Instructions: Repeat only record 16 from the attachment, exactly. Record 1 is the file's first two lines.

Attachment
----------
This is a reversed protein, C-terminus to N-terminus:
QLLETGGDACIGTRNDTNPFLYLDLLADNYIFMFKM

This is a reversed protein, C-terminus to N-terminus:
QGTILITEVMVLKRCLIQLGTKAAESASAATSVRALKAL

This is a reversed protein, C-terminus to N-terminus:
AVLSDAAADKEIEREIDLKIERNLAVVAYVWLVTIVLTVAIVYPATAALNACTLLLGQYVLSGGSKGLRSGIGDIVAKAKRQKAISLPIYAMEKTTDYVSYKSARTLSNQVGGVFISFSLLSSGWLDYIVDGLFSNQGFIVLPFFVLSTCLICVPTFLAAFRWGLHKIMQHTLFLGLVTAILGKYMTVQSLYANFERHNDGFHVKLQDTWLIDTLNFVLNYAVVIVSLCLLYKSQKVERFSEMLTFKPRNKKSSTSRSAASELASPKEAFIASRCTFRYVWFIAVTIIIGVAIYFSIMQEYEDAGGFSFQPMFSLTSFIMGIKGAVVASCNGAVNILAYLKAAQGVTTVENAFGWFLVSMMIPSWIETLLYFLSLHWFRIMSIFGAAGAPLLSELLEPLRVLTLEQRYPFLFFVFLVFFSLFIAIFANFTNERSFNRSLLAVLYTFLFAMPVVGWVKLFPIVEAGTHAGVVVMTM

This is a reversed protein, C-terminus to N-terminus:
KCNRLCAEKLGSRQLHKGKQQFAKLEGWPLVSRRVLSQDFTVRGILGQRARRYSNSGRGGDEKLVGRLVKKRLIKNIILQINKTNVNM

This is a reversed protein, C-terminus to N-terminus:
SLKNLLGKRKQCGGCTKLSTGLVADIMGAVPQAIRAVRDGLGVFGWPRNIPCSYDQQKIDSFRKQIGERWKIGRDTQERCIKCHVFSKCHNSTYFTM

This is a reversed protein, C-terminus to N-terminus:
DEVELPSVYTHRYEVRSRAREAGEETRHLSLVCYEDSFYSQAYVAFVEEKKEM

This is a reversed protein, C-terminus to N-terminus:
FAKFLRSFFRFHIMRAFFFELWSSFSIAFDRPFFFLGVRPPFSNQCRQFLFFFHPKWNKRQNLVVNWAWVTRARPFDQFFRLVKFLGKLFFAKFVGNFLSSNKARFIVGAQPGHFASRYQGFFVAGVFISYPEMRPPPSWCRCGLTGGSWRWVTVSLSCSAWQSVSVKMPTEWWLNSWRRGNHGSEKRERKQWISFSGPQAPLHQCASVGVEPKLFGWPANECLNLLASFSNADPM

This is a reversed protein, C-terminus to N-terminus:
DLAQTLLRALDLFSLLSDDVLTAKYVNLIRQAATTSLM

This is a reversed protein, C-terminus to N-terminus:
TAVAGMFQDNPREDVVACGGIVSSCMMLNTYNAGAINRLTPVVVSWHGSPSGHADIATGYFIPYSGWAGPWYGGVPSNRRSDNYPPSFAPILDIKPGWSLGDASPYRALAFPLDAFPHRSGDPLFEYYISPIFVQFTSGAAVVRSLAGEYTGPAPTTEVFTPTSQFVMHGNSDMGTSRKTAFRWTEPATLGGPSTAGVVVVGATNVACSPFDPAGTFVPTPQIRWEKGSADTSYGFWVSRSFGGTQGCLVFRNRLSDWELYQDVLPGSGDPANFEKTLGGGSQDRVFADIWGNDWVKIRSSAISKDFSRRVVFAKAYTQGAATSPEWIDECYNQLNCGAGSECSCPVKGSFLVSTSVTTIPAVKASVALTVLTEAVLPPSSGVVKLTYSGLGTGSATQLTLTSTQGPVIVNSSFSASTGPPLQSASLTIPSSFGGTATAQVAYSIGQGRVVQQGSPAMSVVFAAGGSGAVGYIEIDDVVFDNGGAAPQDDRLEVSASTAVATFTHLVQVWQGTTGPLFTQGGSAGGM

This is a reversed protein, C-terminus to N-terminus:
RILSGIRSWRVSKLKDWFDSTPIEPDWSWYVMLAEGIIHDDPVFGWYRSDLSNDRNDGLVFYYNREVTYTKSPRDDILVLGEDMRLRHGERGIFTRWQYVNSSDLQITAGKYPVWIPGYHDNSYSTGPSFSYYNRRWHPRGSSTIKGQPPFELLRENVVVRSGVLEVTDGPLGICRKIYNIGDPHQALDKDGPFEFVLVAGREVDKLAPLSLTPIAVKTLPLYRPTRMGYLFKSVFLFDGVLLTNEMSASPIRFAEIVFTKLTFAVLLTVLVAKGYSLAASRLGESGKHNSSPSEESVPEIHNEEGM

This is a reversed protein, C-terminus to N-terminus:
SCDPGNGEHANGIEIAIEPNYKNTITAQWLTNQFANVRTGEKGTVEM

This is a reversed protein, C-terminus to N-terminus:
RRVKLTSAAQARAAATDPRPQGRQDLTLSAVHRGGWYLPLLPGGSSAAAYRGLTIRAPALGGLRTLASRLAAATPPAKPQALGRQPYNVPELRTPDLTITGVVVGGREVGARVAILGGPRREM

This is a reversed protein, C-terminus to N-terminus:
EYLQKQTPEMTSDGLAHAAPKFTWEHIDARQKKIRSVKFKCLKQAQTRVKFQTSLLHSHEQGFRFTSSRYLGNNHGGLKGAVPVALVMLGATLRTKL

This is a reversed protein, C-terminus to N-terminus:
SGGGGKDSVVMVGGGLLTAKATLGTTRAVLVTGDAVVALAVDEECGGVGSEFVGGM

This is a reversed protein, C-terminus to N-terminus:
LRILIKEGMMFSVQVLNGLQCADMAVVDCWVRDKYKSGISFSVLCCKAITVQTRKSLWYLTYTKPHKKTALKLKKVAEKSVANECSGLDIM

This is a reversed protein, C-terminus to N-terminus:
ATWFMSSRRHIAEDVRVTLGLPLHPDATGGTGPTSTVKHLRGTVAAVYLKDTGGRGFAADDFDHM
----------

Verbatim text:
This is a reversed protein, C-terminus to N-terminus:
ATWFMSSRRHIAEDVRVTLGLPLHPDATGGTGPTSTVKHLRGTVAAVYLKDTGGRGFAADDFDHM